Developing software, solving technical issues is hard. But so is communication efficiently and productively. Having productive discussions isn’t something that happens automatically. And they play a big role in the way how the software will be designed. Conway's law taught us the correlation between software design and people interaction. So we must recognize communication as a skill that we need to master. Turns out there are quite a few things to be learned from Mob Programming.
The dependency inversion principle (DIP) is at the heart of a lot of software design patterns, technologies and architectures. This article will try to connect those dots, and hopefully provide some additional insight into this important principle.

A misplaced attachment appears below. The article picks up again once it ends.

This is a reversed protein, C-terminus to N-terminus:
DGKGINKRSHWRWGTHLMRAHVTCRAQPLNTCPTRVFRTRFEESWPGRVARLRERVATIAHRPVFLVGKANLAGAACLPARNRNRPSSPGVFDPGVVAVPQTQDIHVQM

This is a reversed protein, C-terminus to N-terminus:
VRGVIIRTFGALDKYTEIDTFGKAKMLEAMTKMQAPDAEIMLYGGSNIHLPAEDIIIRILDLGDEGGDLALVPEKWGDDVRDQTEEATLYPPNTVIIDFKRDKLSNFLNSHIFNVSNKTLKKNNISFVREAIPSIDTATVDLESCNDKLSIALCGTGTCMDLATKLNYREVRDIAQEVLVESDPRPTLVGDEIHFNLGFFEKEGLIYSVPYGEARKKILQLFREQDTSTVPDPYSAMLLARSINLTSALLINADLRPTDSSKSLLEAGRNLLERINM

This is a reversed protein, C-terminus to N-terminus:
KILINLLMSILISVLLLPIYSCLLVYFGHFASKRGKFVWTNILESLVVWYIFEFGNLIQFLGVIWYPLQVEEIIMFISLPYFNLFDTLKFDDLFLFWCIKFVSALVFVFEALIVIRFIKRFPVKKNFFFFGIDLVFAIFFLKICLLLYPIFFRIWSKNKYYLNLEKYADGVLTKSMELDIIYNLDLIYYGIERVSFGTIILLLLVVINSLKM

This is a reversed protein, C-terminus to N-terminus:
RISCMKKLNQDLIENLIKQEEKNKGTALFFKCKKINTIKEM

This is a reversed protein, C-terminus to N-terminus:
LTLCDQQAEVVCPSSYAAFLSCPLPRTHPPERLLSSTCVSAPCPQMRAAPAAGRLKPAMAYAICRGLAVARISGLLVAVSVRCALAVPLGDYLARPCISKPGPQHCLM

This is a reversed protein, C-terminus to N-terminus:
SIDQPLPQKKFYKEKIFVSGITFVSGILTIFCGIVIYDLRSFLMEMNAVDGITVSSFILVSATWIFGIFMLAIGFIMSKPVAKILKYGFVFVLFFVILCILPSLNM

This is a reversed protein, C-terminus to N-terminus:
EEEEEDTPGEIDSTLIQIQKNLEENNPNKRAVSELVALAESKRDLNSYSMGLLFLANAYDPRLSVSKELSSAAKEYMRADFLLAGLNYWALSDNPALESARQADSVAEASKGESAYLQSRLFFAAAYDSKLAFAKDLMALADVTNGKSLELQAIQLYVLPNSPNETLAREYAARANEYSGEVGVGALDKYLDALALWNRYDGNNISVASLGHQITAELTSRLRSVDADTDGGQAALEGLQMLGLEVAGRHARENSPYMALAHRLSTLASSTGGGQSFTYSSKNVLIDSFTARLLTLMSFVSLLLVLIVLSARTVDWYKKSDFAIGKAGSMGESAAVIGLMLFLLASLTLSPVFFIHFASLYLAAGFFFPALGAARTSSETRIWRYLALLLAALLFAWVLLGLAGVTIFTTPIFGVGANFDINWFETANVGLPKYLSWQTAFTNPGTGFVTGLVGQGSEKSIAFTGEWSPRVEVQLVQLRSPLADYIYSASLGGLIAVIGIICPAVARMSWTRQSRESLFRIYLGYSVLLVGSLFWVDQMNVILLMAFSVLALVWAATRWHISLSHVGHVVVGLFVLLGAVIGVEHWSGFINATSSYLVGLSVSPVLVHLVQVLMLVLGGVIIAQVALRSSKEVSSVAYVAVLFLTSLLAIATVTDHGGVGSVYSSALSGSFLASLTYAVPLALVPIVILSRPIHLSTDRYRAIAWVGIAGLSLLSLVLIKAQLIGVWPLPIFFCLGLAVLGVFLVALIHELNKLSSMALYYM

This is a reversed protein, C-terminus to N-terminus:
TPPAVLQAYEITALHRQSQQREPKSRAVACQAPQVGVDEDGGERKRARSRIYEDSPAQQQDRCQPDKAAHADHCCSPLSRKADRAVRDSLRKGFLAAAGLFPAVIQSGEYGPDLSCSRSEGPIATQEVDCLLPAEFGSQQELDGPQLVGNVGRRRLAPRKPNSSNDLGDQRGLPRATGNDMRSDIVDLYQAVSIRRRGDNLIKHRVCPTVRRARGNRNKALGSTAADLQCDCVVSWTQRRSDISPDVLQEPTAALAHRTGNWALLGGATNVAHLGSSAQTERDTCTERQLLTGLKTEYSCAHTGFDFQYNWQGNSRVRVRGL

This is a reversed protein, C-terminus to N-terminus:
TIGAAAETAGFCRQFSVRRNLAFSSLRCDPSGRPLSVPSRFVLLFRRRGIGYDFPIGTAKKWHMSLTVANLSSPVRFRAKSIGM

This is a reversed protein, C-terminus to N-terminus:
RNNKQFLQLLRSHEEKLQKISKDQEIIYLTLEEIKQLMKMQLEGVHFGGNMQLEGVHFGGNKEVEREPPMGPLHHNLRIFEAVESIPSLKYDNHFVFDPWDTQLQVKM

Most people that use event storming use it for gathering the "Big Picture". But it can also be used for modelling out solutions to concrete problems. This blog post, I will try to demonstrate the power and usefulness of Event Storming for modelling out solutions. By using some simple building blocks, event storming allows us to model out complex systems rapidly. Without the need for very strict standardization.
In my series on heroics within software development teams, there is a type of 'hero' that I classify as the hero-bully. This is not the simple, ordinary bully, which may come to mind, who rules by force of intimidation. A hero-bully is someone placed on a pedestal by one group and who use the power from their received status to bully those around them that do not follow suit. This can even be completely unintentional!
Throughout these posts of mine on heroic behavior, my main metaphor has been the wild west. One of the well-known archetypes there is the famous hero gunslinger. In this post, I'll address the software equivalent of this.
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